Virtually no large employers are thinking of dropping coverage for their workers, at least not yet. Some believe they have a social responsibility to cover their workers and do see the troubled rollout of the insurance exchanges as a cautionary tale of a system that may not yet be ready for prime time.

For those companies that don’t offer coverage or don’t offer the right coverage, the law will eventually impose financial penalties. If an employer doesn’t offer insurance, and at least one worker receives a federal insurance subsidy in the individual exchange, the business must pay $2,000 per employee after the first 30.

"There was a lot of talk about employers paying the penalty [instead of providing coverage], but I haven’t seen that - at least not among larger employers," Andrew said. "Right now they’re waiting."

Rising costs has been the bane of employers large and small for years. That price inflation is likely to be fueled by a change in the way insurers price health insurance on the small-business market. Under the new "adjusted community rating," they cannot charge sicker workers more than healthier workers. Even in instances where higher premiums are possible - with older people and smokers - the differences are smaller than in past years. In order for older, sicker people to pay less, younger healthier ones must pay more.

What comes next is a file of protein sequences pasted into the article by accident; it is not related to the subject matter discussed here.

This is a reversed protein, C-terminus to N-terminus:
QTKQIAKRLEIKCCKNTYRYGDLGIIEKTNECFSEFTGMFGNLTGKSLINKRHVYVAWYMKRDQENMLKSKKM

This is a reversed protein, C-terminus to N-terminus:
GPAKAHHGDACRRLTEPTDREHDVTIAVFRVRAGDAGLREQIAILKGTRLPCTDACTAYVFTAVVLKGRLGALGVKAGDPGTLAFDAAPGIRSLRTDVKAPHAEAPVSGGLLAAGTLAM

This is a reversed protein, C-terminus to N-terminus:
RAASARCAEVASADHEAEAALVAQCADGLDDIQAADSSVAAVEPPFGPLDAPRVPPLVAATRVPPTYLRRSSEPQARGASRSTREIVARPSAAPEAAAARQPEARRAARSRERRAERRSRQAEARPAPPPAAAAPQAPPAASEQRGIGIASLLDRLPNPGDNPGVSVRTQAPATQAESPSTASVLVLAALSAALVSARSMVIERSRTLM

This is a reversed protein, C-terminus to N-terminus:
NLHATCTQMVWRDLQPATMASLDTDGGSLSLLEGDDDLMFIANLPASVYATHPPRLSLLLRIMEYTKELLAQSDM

The change is expected to raise insurance premiums on nearly two-thirds of the 17 million small-business employees receiving coverage in what is called the "fully insured small group" market, according to a report from the Centers for Medicare & Medicaid Services.

The changes don’t affect midsized and large companies with self-insured plans, and it is increasing interest among other companies to take a look at becoming self-insured.
These companies may see a rise of 6 percent in the total cost of their coverage, while self-insured employers are likely to experience much lower increases, according to Novack.

"As a consequence, we’re seeing larger and midsized employers looking away from the fully insured market and to the fully or partially self-funded as a way to minimize the impact of this from a cost perspective," he said.

So-called private insurance exchanges have also been gaining ground among employers looking for new tools to manage benefits more effectively. Offered by companies such as Aon Hewitt and Towers Watson, the exchanges promise to reduce administrative burdens in an increasingly complex regulatory environment while expanding the benefit choices available to employees.

"They’re like private versions of the public exchanges, but the employers can control what the benefit options are," said Andrew.

A survey by the Private Exchange Evaluation Consortium found 45 percent of employers are using or considering a private health insurance exchange for their full-time employees before 2018. Only 25 percent thought that a private exchange would save them money.